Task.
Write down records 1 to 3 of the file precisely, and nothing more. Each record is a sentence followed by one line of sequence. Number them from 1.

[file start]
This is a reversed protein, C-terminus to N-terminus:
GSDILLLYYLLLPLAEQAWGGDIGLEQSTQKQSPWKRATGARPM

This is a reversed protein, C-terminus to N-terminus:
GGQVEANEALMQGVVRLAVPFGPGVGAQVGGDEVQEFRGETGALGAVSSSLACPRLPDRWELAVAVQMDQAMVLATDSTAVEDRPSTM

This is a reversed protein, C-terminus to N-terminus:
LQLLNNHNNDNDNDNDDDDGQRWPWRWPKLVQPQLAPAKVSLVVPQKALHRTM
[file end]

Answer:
This is a reversed protein, C-terminus to N-terminus:
GSDILLLYYLLLPLAEQAWGGDIGLEQSTQKQSPWKRATGARPM

This is a reversed protein, C-terminus to N-terminus:
GGQVEANEALMQGVVRLAVPFGPGVGAQVGGDEVQEFRGETGALGAVSSSLACPRLPDRWELAVAVQMDQAMVLATDSTAVEDRPSTM

This is a reversed protein, C-terminus to N-terminus:
LQLLNNHNNDNDNDNDDDDGQRWPWRWPKLVQPQLAPAKVSLVVPQKALHRTM